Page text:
Roast pork loin, unbelievably juicy and succulent, served with blueberry sauce is such a great combination I might just pair them forever now.
The best sauce for pork
The best sauce for roast pork? It isn’t parsley or apple, or even that weird condiment called bread sauce. It’s blueberry sauce, and in the form not much different than what usually hangs out in the company of pancakes.
It is silly easy to make, and you can use frozen blueberries out of season, without thawing them. Just bring all the ingredients to a rolling boil and cook for a few minutes to reduce and thicken.
Balsamic vinegar and rosemary make up the pretence of a savoury dish, but you can happily spoon any leftovers over your porridge for breakfast or even ice cream for dessert. That’s what I call a versatile condiment!
The best roast pork loin
Pork loin is usually chopped into chops rather than roasted whole. That is likely due to its lean characteristics: in simple terms, roasted pork loin tends to be rather dry.
Not this time: this is delicate lean meat, juicy and succulent, almost like cured and gently cooked ham. Taste a slice, and you might believe it’s the result of sous-vide preparation.
It is not sous-vide, but you can achieve very similar results (without the hassle of bagging up your meat and the expense of the apparatus) by low temperature roasting.
And that means low: 80C/175F.
It may seem a little hocus-pocus, out there with said sous-vide, molecular cuisine, foams and essences, but it isn’t really. Subjecting meat to gentle heat means that it doesn’t dry out, cooks very evenly and never gets to the point of being stupidly dry and frazzled – which pork loin is prone to being.
How do I know when it’s cooked?
That’s when a digital probe comes in handy, and if you haven’t got one, you’d better make the investment (not that they cost a lot these days).
Arguably the best ones can be stabbed into the meat joint going into the oven, and alert you on a remote device when a desired temperature is reached. But a pen-like thermometers will do too; you might just test the meat a couple of times before it’s ready.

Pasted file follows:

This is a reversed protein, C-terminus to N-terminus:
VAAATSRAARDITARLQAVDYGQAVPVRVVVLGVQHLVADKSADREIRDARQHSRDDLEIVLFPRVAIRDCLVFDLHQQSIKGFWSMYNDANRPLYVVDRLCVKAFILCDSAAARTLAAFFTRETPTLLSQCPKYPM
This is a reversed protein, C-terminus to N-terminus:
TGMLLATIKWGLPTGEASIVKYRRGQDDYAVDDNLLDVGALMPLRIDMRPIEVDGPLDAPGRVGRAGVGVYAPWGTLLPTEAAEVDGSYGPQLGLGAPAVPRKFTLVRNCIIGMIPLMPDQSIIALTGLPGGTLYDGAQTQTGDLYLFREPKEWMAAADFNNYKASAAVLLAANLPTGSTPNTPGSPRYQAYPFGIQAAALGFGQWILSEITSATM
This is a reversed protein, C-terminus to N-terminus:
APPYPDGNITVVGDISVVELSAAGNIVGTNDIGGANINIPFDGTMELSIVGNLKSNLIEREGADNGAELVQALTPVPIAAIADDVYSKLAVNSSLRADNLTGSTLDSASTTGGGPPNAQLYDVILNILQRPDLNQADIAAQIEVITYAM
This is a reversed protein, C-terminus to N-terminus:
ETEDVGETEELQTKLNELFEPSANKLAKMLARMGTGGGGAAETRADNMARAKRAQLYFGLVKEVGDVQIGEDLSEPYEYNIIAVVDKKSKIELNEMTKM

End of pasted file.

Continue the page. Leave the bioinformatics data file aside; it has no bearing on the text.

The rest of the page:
In the complete absence of any kind of probe, don’t fret: the timing indicated in the recipe is pretty reliable and you can find a good guide to low-temp cooking times at Donald Russell, the esteemed Scottish online butcher.
And the best thing is, you never risk burning it, if the oven temperature is barely over medium-cooked pork!
No charred and crispy skin?
The downside of this cooking method is of course the lack of Maillard reaction – the complex process that results in humans salivating over a chunk of food (not necessarily meat).
The smell, the appearance and, in the case of my pork, a tasty-looking charred skin or fat will be utterly lacking when cooked at 80C. But that can be helped too: we have two options, either sear the meat beforehand or blowtorch it after cooking.
A chef’s blowtorch is a serious piece of kit, pricewise and operationally. A cheap blowtorch available to home cooks is fine when you want to brûlée your crème, but not enough for a roast joint.
Searing is a much safer option. Once you’ve browned your meat and it’s in the oven, you can forget about it and focus on the rest of the meal because low temp roast doesn’t need to rest. It can be sliced straight out of the (warm) oven.
Is it worth brining pork loin?
If you want to be absolutely sure the roast won’t be dry, brine the meat overnight. brining also ensures good and even seasoning and the result will be astonishing, I promise.
A simple salty-sweet brine, with whatever aromatics you like; searing the meat in a smoking-hot pan; roasting it in a barely hot oven for an hour and a half – and you and your diners will have never had such tasty roast pork before.
Does it work with pork tenderloin?
It absolutely does, and arguably there’s no need to brine pork fillet. Just season it with salt and pepper, perhaps rub it with a rosemary sprig and sear it briskly, since it’s much thinner than loin.
The roasting time will be only a quarter of an hour shorter, for one or two whole fillets.
And the blueberry sauce will go just as lovely with it.
More pork recipes
Braising is a different technique to low temperature roasting even though we sometimes refer to it as ‘slow and low’. Braised pork shoulder comes out of the oven as pulled pork, ready to be shredded into tacos.
I cannot fail to mention porchetta, Italian classic roasted pork (or, traditionally, a whole piglet!). Stuffed with herbs, rolled up and roasted, it’s the most delicious part of Italian charcuterie.
Pork and mushroom stroganoff: perfect for when you want to cook an easy but special dish and can’t afford to spend a small fortune on the ingredients.